November 3, 2014
Liz Harris’ output as Grouper is often cast between states and temporality, with a trove of past recordings unreleased and left to mature before being considered for an album. Emotional spectres and embryonic ideas are given new resonance in her present gaze and Ruins, with recordings from 2004 and 2011- is very much within this mould. Piano oriented with a couple of lengthy excursions, it may seem a different beast to her widely heralded Dragging a Dead Deer Up A Hill but it’s still instilled with the same nuanced and subtle sense of melancholy that Harris conjures regardless of the instrument or song form she’s exploring. As beautiful as anything else from her back-catalogue, and wholly fitting to the current season.
Jaz-Z had one. Metallica, too. This is Dean Blunt’s black album. Spoiler: there’s no Black Metal on it. Blunt’s return to the album lark (after The Redeemer, a year’s best for 2013) sees him finding a home on Rough Trade, and the iconic indie label might seem like a strange choice for the electronic deviant, despite its punk and industrial history. While the once Hype Williams guy is more guitar focussed than ever on his second full-length, he’s still a bit of a seminar-worthy challenge, especially once the indie concessions drop away into tracks like ‘X’ and ‘Mersh’ – lo-fi quasi-dance somewhere on the hardcore continuum, pocked with conceptual dents, propelled by bass and fuzz.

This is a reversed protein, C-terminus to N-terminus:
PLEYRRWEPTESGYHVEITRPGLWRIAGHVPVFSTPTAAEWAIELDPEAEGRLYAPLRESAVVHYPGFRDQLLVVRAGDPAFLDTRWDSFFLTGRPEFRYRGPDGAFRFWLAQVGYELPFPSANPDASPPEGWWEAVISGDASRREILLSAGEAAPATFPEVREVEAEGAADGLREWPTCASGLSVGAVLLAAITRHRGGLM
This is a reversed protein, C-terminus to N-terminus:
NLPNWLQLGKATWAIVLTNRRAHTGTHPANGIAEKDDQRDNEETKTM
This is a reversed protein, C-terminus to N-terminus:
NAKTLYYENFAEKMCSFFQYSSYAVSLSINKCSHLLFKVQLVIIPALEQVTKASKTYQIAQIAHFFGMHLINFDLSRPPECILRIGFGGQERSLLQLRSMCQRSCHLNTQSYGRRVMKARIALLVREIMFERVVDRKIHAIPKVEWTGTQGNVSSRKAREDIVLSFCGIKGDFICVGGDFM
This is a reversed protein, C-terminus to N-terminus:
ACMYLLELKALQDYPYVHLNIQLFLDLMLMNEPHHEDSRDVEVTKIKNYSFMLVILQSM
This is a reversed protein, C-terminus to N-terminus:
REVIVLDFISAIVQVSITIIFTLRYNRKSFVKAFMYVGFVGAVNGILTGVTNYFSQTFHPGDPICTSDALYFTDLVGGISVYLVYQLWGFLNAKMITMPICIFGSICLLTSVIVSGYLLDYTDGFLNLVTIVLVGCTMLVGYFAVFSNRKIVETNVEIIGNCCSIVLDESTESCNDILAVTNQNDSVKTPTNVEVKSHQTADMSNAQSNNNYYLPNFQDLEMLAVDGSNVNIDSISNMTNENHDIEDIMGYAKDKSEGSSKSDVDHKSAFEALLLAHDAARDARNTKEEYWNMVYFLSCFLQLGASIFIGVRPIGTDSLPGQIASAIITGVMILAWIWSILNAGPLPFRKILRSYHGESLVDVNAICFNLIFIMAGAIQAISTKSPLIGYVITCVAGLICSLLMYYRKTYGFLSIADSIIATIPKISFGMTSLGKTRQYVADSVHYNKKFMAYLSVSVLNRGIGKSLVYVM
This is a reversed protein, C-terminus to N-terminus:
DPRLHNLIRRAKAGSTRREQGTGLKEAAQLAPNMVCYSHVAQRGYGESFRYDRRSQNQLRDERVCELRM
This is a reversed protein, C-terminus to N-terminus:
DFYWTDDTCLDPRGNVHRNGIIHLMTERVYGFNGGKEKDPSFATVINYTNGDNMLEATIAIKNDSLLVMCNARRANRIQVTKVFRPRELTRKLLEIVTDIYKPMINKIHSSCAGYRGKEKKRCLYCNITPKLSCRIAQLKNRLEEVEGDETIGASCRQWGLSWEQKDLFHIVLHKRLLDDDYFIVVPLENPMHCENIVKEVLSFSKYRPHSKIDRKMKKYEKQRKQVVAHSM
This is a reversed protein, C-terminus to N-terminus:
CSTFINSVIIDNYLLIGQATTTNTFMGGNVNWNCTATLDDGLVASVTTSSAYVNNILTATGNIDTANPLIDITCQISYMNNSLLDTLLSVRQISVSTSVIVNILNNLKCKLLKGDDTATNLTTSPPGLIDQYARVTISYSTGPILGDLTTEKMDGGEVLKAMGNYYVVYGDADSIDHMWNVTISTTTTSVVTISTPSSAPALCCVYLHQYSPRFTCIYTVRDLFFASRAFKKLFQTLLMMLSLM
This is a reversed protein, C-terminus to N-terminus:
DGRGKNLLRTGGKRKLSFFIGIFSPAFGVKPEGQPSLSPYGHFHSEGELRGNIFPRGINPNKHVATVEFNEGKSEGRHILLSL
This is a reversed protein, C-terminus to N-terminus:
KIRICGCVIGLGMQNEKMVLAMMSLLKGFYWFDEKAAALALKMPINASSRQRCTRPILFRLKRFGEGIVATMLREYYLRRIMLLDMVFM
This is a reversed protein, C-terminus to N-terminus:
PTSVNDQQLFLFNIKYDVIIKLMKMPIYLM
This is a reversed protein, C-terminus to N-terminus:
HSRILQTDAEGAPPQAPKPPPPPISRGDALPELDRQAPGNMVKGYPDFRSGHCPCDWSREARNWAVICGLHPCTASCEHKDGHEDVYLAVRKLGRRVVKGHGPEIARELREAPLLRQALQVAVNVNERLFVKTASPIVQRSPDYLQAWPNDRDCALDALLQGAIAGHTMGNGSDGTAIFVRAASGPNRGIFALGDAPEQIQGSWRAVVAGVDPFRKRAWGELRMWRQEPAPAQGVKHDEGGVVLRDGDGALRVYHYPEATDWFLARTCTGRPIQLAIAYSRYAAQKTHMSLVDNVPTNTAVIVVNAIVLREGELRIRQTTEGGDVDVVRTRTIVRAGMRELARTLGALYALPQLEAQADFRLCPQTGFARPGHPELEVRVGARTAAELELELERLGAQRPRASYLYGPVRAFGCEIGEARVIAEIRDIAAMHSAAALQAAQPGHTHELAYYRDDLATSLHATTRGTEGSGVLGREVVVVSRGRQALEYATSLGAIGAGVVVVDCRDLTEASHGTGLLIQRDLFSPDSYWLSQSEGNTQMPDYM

Gregor Curten And Anselm Rogmans
(Wah Wah Records)
Once again, the ever reliable Wah Wah Records do their homework, dig deep and pull out another reissue gem. Here it’s in the shape of Curten and Anselm’s seminal Planes, a long player of just two tracks (one either side) both built with wordless vocals, electronic drones, crackling ambience and a dark menace. Limited to 500 copies only so be quick.
Heliocentrics ft. Melvin Van Peebles
The Last Transmission
(Now Again Records)
The Heliocentrics sure know how to pick their collaborators. Joining Mulatu Astatke, Lloyd Miller and Orlando Julius to work with Malcolm Catto’s London-based outfit in the last few years is the legend of American cinema Melvin Van Peebles. Now in his 80s, the baadassss god father of Blaxploitation has lost none of that electric ability to engage, channeling the spoken word of Gil Scott-Heron and The Last Poets and the inter-planetary mysticism of Sun Ra on a remarkable record that, released earlier this month, hasn’t yet got the shine it deserves. Six years in the making (and nine since he appeared alongside Madlib as the third member of Quasimoto on The Further Adventure of Lord Quas), it hinges on twelve chapters of a Van Peebles poem, weaving in and out of metaphysical themes, avant garde jazz and deep in the pocket psychedelic grooves.
The story goes that Shinichi Atobe’s 2001 release on Chain Reaction was one of the records which brought Sean and Miles together in the nascent days of Demdike Stare. Now, thanks to the resources available to a pair of technoise pioneers at the top of their game, the boys have tracked down their adolescent hero and coaxed out of him this gorgeous collection of archival and contemporary material. The limited eight tracker sees the Japanese producer create a dreamworld of atmospheric techno, melancholic house and hazy drone which drifts out the leftfield to delight and surprise you in equal measure.